AbstractBackground & Aims:
Guidelines for reporting Barrett’s esophagus and hiatal hernia measurements and reflux esophagitis grades have been developed to improve consistency, communication, and, ultimately, patient care. Our aims were to assess the percentage of cases in which findings were reported in accordance with guidelines and to assess the impact of education and feedback on reporting behavior.Methods:
Prospective cross-sectional study design was used. Chart reviews were performed for all adult patients who underwent esophagogastroduodenoscopy at a tertiary care center during three 2-month time periods during a 12-month interval: Time 1 (March 1, 2004–April 30, 2004), Time 2 (July 1, 2004–August 31, 2004), and Time 3 (March 1, 2005–April 30, 2005). Standardized educational sessions began 2 years before Time 1. No intervention took place between Time 1 and Time 2; data were collected to examine secular change. Between Time 2 and Time 3, individual and group feedback and refresher sessions were given.Results:
Five thousand six hundred nine eligible esophagogastroduodenoscopies were performed, of which 2675 demonstrated Barrett’s esophagus, hiatal hernia, and/or reflux esophagitis. At baseline, Barrett’s esophagus and hiatal hernia measurements were dictated correctly in a median of 67% and 86% of cases, respectively, improving to 100% (P < .05) and 98% (P < .01) of cases, respectively. The Los Angeles Classification system was used in a median of 100% of cases at baseline and at follow-up.Conclusions:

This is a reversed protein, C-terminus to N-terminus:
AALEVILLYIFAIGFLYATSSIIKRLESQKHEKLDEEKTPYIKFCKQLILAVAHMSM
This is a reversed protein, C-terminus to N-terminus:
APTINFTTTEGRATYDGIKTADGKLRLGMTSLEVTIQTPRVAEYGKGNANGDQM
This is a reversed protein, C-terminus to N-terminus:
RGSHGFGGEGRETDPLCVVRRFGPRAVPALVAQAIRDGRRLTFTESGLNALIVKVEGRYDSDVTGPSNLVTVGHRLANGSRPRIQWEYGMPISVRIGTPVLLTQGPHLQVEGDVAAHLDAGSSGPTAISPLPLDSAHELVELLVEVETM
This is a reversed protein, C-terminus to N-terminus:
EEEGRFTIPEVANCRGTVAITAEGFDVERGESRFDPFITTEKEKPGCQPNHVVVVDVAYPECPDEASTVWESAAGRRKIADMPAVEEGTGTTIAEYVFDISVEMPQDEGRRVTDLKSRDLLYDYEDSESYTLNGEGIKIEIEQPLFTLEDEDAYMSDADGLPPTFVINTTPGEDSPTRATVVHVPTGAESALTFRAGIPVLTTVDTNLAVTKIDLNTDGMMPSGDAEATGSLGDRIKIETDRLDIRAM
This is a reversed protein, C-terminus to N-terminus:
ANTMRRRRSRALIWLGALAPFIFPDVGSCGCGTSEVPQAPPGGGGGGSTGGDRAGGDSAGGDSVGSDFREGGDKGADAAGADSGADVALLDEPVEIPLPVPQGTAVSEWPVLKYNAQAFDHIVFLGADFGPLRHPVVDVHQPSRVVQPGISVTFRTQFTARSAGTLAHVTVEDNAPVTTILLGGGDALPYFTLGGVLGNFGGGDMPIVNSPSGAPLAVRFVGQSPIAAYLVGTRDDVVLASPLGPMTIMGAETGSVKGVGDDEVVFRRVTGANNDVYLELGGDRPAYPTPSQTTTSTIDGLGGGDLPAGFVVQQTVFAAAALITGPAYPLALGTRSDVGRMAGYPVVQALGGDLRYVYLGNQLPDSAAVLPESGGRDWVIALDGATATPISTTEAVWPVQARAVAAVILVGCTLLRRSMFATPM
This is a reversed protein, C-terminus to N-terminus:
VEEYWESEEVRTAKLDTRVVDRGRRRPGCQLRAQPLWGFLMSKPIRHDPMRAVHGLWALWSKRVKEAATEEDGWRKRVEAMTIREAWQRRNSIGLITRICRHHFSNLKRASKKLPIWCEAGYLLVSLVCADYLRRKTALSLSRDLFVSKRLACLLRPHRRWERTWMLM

Anonymous individual and group feedback, in combination with brief, structured didactic educational sessions, significantly improves compliance with established guidelines for the reporting of Barrett’s esophagus and hiatal hernia. Once successfully incorporated into clinical practice, adherence to the esophagitis Los Angeles Classification System is easy to maintain.